PPC budgets vary extremely widely. However, the barrier to entry is extremely low for many businesses. When compared to other advertising mediums, like TV or radio ads, the cost to get started is much more attainable. The average cost per click on Google Ads is about $2.50. This number is much lower for some industries, and is much higher in others.

Put simply, the price of PPC advertising is fully dependent on how much your competition is willing to pay for website traffic. If you are advertising on competitive terms like “attorney quote,” then your cost per click will likely be higher.

Price should not however deter you from starting with SEM. The price per click is often justified by the value of a customer. Using clever marketing strategy, you can decrease your CPC and make your SEM well worth it.

Can I do SEM for Free?

Many platforms offer a start-up promotion for new advertisers. If you are brand new to Google Ads, they are known to offer a $100 ad credit when you spend $50. Check Google here to see if there are any active promotions.

Aside from introductory offers, SEM is not free. By definition, PPC is a pay-per-click advertising medium, and the paid traffic is what differentiates it from organic SEO.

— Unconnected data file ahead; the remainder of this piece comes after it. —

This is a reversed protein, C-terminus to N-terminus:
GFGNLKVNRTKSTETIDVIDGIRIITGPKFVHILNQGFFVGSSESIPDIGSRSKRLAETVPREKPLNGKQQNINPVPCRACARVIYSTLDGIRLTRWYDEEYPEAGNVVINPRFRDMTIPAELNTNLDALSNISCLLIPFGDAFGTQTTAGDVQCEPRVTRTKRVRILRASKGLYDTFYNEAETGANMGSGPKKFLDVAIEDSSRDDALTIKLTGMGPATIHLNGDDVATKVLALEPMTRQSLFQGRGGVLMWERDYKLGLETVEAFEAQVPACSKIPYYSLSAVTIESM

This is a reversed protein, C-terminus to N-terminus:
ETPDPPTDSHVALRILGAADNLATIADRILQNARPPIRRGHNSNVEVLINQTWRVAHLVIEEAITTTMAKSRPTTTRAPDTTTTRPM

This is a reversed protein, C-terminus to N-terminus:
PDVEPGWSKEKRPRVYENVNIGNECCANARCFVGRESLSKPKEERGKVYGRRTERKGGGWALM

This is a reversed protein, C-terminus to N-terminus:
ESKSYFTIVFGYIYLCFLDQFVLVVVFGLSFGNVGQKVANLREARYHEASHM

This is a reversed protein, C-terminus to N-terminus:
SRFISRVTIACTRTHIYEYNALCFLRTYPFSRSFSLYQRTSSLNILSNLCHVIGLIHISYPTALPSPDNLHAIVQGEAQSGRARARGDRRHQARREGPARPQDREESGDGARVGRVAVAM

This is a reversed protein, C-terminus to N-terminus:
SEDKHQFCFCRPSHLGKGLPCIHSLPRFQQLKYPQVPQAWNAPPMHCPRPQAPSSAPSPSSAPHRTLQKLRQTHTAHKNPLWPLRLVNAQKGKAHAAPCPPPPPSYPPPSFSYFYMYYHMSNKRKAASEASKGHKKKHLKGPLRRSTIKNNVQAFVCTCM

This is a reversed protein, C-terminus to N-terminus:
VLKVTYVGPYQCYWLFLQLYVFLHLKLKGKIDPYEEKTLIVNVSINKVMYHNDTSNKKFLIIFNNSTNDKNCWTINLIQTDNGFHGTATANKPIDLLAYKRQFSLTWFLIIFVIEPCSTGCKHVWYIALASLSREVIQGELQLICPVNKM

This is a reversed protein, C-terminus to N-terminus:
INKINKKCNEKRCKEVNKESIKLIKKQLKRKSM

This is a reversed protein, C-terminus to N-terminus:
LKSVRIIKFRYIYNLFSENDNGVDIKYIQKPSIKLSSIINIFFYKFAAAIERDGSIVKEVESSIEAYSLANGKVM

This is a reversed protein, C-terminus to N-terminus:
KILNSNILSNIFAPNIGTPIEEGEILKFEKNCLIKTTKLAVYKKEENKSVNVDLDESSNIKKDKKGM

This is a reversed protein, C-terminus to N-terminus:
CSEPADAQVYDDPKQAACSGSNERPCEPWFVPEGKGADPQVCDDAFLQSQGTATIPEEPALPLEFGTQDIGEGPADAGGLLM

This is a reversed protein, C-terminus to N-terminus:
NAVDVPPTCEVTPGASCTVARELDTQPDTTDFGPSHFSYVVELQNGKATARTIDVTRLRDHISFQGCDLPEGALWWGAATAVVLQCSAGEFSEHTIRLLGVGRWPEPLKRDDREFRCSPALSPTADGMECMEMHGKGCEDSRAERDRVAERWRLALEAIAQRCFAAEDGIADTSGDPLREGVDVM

How Can I Learn PPC Advertising?

If you’re interested in learning how to manage your own PPC advertising, start by reading through my introduction to PPC. I spent 50+ hours compiling all of the resources you need to get started from nothing.

From there, be sure to continue learning about PPC by staying up to day with the PPCAdGeek newsletter. I will send you emails with actionable tips and insights into the latest PPC trends.

Proven PPC Marketing Tactics
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Easy To Implement PPC Tips

SEO vs SEM – Which Should I Use?

So now you have a basic understanding of the differences between SEO vs SEM. Now it’s time to decide: which is right for you?

Do you want to focus 100% on SEO, writing useful content that is well organized and thoroughly researched?

Do you want to focus all your time on SEM, balancing money spent with money returned to deliver quicker results?

The answer is never the same for two businesses, but I will offer some advice: Never put all of your eggs in one basket when running your online business.

If you put everything into paid marketing, and neglect your SEO quality, your business is going to be highly dependent on PPC. If you focus all on SEO and ignore PPC, you could be missing out on over 50% of your potential traffic.

Spend some time considering your options to market your website with SEO and SEM. There are constant changes in both industries. Make it a habit to read new articles as they come out. And as always, if you have any questions about SEM in particular, feel free to contact me.